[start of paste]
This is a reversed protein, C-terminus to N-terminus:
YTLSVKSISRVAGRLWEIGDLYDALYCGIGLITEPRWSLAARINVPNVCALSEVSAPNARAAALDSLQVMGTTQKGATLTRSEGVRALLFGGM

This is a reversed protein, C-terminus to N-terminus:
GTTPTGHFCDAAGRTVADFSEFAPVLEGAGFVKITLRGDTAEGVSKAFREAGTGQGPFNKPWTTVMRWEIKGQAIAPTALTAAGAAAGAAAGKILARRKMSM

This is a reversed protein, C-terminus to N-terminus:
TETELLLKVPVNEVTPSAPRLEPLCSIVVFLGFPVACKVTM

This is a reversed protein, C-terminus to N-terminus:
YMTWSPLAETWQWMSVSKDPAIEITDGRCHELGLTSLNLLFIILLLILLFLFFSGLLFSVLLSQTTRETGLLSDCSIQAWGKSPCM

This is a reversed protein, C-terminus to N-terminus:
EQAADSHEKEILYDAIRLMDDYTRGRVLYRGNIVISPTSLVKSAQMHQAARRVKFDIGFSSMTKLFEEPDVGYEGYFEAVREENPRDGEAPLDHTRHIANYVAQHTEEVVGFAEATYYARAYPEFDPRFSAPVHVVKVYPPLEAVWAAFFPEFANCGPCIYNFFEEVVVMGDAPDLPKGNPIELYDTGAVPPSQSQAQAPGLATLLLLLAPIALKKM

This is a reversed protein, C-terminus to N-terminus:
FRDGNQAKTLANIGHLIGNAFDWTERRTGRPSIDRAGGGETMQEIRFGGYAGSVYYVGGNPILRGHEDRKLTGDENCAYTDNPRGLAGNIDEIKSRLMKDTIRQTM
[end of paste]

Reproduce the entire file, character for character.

This is a reversed protein, C-terminus to N-terminus:
YTLSVKSISRVAGRLWEIGDLYDALYCGIGLITEPRWSLAARINVPNVCALSEVSAPNARAAALDSLQVMGTTQKGATLTRSEGVRALLFGGM

This is a reversed protein, C-terminus to N-terminus:
GTTPTGHFCDAAGRTVADFSEFAPVLEGAGFVKITLRGDTAEGVSKAFREAGTGQGPFNKPWTTVMRWEIKGQAIAPTALTAAGAAAGAAAGKILARRKMSM

This is a reversed protein, C-terminus to N-terminus:
TETELLLKVPVNEVTPSAPRLEPLCSIVVFLGFPVACKVTM

This is a reversed protein, C-terminus to N-terminus:
YMTWSPLAETWQWMSVSKDPAIEITDGRCHELGLTSLNLLFIILLLILLFLFFSGLLFSVLLSQTTRETGLLSDCSIQAWGKSPCM

This is a reversed protein, C-terminus to N-terminus:
EQAADSHEKEILYDAIRLMDDYTRGRVLYRGNIVISPTSLVKSAQMHQAARRVKFDIGFSSMTKLFEEPDVGYEGYFEAVREENPRDGEAPLDHTRHIANYVAQHTEEVVGFAEATYYARAYPEFDPRFSAPVHVVKVYPPLEAVWAAFFPEFANCGPCIYNFFEEVVVMGDAPDLPKGNPIELYDTGAVPPSQSQAQAPGLATLLLLLAPIALKKM

This is a reversed protein, C-terminus to N-terminus:
FRDGNQAKTLANIGHLIGNAFDWTERRTGRPSIDRAGGGETMQEIRFGGYAGSVYYVGGNPILRGHEDRKLTGDENCAYTDNPRGLAGNIDEIKSRLMKDTIRQTM